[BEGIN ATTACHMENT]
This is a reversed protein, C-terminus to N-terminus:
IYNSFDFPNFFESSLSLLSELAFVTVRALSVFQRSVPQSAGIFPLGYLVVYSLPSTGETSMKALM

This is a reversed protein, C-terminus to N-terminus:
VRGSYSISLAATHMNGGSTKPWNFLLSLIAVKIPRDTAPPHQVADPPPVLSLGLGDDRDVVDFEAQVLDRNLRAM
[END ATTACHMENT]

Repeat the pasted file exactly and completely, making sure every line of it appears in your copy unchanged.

This is a reversed protein, C-terminus to N-terminus:
IYNSFDFPNFFESSLSLLSELAFVTVRALSVFQRSVPQSAGIFPLGYLVVYSLPSTGETSMKALM

This is a reversed protein, C-terminus to N-terminus:
VRGSYSISLAATHMNGGSTKPWNFLLSLIAVKIPRDTAPPHQVADPPPVLSLGLGDDRDVVDFEAQVLDRNLRAM